This week I stumbled over a portmanteau, which is defined as:
The word comes from the English term “portmanteau luggage” for a piece of luggage with two compartments, itself derived from the French portemanteau (from porter [to carry] and manteau [coat]). Nowadays these terms are false friends as the French term has since evolved to mean a coat rack, while the English term still refers to the specialized piece of luggage.
We use them all the time, and many of us have had the fun of inventing a few of these which underscores the flexibility of the English language to adapt to new concepts by this combining process.
An example is the marriage of information and entertainment to become Infotainment with such programs as Entertainment Tonight (now abbreviated as ET). It’s a language shortcut to reduce the number of words one uses. But like jargon it can become almost a second language.
A video camera recorder has become a camcorder, in the airplane you use, your pilot ensures your safety with aviation electronics: avionics.
On the battlefield of cohabitation relationships, we have alimony as a means of settling a marriage financially. But how to describe the same thing on the common law side? Someone coined the word palimony. Although I would have thought the better descriptive would have been expalimony (there – created another one).
We’ve seen the rise of the multiple movie theatre complex as the Cineplex, but if you want to stay home you can be entertained by Internet films (Flicks – a slang word that describes the flickering action of the early projectors) to become netflix.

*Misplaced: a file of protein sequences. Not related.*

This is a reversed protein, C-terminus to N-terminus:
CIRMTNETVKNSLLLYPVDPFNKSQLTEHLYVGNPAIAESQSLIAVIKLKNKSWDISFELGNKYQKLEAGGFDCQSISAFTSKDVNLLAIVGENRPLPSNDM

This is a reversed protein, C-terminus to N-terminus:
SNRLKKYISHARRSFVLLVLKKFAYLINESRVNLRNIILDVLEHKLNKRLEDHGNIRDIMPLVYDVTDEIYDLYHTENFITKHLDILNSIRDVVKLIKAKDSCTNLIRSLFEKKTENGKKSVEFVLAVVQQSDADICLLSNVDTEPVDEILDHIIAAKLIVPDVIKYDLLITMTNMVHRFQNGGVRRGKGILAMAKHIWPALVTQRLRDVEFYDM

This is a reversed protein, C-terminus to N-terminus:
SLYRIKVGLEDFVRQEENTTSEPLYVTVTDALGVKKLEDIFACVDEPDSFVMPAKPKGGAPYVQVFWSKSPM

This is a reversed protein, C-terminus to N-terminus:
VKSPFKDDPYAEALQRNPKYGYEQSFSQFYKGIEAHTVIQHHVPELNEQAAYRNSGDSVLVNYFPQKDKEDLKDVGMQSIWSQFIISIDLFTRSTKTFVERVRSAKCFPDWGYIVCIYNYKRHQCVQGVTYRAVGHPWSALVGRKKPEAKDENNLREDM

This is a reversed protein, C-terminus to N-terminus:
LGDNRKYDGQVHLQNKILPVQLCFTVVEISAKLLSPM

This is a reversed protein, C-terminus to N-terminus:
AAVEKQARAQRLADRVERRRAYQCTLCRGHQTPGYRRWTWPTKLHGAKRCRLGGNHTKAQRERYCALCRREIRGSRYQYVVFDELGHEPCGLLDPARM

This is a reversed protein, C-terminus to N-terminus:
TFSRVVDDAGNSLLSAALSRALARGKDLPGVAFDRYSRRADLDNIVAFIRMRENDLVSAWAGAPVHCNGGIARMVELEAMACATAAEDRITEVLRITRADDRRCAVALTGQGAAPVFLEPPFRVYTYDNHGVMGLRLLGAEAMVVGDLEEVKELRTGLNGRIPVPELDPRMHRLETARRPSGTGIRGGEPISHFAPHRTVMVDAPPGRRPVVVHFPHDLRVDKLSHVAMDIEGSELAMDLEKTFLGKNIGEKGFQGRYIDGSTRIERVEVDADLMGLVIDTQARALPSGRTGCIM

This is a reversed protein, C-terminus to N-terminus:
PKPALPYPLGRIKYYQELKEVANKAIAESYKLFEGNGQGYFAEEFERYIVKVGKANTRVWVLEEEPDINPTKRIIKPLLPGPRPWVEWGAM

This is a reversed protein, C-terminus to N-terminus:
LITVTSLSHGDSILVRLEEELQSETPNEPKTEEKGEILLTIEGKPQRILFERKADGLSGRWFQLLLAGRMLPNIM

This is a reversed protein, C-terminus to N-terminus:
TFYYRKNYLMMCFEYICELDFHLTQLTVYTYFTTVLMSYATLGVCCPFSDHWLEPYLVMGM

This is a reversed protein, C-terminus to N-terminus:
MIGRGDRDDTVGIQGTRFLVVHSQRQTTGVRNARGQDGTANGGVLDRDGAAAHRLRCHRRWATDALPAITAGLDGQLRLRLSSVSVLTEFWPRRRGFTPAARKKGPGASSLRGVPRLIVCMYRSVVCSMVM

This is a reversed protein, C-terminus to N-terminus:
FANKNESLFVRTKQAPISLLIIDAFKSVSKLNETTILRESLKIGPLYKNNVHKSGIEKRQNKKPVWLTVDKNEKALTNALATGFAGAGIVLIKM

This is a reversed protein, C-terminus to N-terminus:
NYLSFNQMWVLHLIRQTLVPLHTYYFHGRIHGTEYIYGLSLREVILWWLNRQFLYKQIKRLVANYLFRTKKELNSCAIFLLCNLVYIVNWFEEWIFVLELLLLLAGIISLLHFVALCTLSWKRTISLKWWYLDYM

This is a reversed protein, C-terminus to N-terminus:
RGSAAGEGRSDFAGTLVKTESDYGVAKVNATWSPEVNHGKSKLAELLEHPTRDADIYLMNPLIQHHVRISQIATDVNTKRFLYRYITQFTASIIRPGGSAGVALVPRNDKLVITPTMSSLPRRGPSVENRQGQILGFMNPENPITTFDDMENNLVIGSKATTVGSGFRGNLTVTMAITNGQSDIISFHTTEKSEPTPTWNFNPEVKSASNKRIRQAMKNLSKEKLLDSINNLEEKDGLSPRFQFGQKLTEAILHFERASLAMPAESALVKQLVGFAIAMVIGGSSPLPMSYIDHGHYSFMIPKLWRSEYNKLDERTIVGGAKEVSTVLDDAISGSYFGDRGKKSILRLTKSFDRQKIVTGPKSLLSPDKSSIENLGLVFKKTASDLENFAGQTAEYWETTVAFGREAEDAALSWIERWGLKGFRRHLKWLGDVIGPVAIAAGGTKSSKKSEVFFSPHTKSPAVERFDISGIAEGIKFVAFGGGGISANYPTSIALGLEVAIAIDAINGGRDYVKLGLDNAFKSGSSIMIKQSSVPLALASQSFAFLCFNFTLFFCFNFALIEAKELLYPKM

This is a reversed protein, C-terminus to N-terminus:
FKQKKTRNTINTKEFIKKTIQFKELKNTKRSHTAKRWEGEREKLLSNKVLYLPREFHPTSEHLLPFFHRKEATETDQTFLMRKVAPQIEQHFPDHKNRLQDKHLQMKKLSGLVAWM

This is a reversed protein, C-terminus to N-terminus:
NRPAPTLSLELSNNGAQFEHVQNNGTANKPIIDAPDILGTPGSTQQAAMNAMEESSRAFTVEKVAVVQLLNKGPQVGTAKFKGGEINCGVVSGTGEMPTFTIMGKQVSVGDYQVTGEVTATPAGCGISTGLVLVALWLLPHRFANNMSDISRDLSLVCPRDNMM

When using your computer you will encounter free software programs dubbed freeware and occasionally programs with malicious code in them: malware. When setting passwords, you may be required to use alphanumerics meaning letters of the alphbet combined with numbers and occasionally hashampersandthingamabobs (otherwise known as #$&*),
We’ve been entertained by dramadies (drama-comedies) docudramas (real events with a whole lot of speculative fill) and literotica ( literature about….you figure that one out) while staying fit through jazzercise, sipping on our frappuccinos (frozen cappocinos) and mocktails (pseudo cocktail without the booze).
I remember chuckling in school at the thought of conjugating (heavy word) verbs. Now we have a language where almost any two words that can be conjugated is suffering the same fate.
But you have to admit, it can be clever and fun as we watch the Yuppies (young upwardly-mobile hippies), DINKS (double income no kids) and Millenials (the imminent threat to grey power) reshape our modes of communication.
As for the word Portmanteau, watch for that to become known as a PMT as we pursue our passion of creating acronyms. So until next week, Go forth and conjugate!